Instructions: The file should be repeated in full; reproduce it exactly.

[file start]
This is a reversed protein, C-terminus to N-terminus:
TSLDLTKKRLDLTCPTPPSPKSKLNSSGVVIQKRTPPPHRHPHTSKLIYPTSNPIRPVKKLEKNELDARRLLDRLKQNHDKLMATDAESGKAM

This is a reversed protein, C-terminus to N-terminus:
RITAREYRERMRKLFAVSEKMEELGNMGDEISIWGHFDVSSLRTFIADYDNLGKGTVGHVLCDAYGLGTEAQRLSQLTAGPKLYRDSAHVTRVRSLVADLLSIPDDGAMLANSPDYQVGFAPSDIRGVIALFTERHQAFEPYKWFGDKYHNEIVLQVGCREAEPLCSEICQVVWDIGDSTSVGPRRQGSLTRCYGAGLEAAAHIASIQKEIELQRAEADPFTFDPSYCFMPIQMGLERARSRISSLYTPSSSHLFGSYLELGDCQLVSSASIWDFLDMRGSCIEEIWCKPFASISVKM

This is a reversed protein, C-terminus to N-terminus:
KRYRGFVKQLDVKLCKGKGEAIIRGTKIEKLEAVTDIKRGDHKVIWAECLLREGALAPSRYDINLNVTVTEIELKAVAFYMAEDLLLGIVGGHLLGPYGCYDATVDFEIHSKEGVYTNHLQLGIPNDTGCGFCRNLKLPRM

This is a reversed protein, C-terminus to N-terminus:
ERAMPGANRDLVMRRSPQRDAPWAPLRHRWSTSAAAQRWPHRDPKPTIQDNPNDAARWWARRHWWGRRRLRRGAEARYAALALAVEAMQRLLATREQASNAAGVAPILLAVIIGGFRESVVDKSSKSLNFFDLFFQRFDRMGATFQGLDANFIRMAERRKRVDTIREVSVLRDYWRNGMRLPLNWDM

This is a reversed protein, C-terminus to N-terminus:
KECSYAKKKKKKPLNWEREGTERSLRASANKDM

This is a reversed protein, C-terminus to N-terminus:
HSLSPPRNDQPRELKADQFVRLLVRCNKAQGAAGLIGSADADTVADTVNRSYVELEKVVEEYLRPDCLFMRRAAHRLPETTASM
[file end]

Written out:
This is a reversed protein, C-terminus to N-terminus:
TSLDLTKKRLDLTCPTPPSPKSKLNSSGVVIQKRTPPPHRHPHTSKLIYPTSNPIRPVKKLEKNELDARRLLDRLKQNHDKLMATDAESGKAM

This is a reversed protein, C-terminus to N-terminus:
RITAREYRERMRKLFAVSEKMEELGNMGDEISIWGHFDVSSLRTFIADYDNLGKGTVGHVLCDAYGLGTEAQRLSQLTAGPKLYRDSAHVTRVRSLVADLLSIPDDGAMLANSPDYQVGFAPSDIRGVIALFTERHQAFEPYKWFGDKYHNEIVLQVGCREAEPLCSEICQVVWDIGDSTSVGPRRQGSLTRCYGAGLEAAAHIASIQKEIELQRAEADPFTFDPSYCFMPIQMGLERARSRISSLYTPSSSHLFGSYLELGDCQLVSSASIWDFLDMRGSCIEEIWCKPFASISVKM

This is a reversed protein, C-terminus to N-terminus:
KRYRGFVKQLDVKLCKGKGEAIIRGTKIEKLEAVTDIKRGDHKVIWAECLLREGALAPSRYDINLNVTVTEIELKAVAFYMAEDLLLGIVGGHLLGPYGCYDATVDFEIHSKEGVYTNHLQLGIPNDTGCGFCRNLKLPRM

This is a reversed protein, C-terminus to N-terminus:
ERAMPGANRDLVMRRSPQRDAPWAPLRHRWSTSAAAQRWPHRDPKPTIQDNPNDAARWWARRHWWGRRRLRRGAEARYAALALAVEAMQRLLATREQASNAAGVAPILLAVIIGGFRESVVDKSSKSLNFFDLFFQRFDRMGATFQGLDANFIRMAERRKRVDTIREVSVLRDYWRNGMRLPLNWDM

This is a reversed protein, C-terminus to N-terminus:
KECSYAKKKKKKPLNWEREGTERSLRASANKDM

This is a reversed protein, C-terminus to N-terminus:
HSLSPPRNDQPRELKADQFVRLLVRCNKAQGAAGLIGSADADTVADTVNRSYVELEKVVEEYLRPDCLFMRRAAHRLPETTASM